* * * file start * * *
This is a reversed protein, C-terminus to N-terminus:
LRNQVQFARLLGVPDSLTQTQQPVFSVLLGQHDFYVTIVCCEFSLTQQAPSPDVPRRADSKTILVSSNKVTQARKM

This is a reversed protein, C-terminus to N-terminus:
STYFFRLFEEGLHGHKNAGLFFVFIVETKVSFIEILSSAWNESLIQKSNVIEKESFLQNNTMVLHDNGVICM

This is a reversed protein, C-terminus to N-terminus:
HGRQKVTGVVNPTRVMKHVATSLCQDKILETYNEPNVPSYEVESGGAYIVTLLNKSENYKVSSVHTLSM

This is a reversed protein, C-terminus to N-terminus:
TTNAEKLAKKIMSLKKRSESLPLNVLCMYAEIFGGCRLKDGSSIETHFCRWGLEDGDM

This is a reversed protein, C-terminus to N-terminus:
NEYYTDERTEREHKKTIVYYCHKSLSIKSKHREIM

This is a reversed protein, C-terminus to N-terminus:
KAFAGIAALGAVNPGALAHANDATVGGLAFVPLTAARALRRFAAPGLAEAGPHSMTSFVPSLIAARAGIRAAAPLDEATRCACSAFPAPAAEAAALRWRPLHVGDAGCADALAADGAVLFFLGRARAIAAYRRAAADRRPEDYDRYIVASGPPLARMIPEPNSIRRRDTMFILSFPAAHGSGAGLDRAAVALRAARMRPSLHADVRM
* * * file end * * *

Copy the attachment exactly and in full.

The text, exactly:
This is a reversed protein, C-terminus to N-terminus:
LRNQVQFARLLGVPDSLTQTQQPVFSVLLGQHDFYVTIVCCEFSLTQQAPSPDVPRRADSKTILVSSNKVTQARKM

This is a reversed protein, C-terminus to N-terminus:
STYFFRLFEEGLHGHKNAGLFFVFIVETKVSFIEILSSAWNESLIQKSNVIEKESFLQNNTMVLHDNGVICM

This is a reversed protein, C-terminus to N-terminus:
HGRQKVTGVVNPTRVMKHVATSLCQDKILETYNEPNVPSYEVESGGAYIVTLLNKSENYKVSSVHTLSM

This is a reversed protein, C-terminus to N-terminus:
TTNAEKLAKKIMSLKKRSESLPLNVLCMYAEIFGGCRLKDGSSIETHFCRWGLEDGDM

This is a reversed protein, C-terminus to N-terminus:
NEYYTDERTEREHKKTIVYYCHKSLSIKSKHREIM

This is a reversed protein, C-terminus to N-terminus:
KAFAGIAALGAVNPGALAHANDATVGGLAFVPLTAARALRRFAAPGLAEAGPHSMTSFVPSLIAARAGIRAAAPLDEATRCACSAFPAPAAEAAALRWRPLHVGDAGCADALAADGAVLFFLGRARAIAAYRRAAADRRPEDYDRYIVASGPPLARMIPEPNSIRRRDTMFILSFPAAHGSGAGLDRAAVALRAARMRPSLHADVRM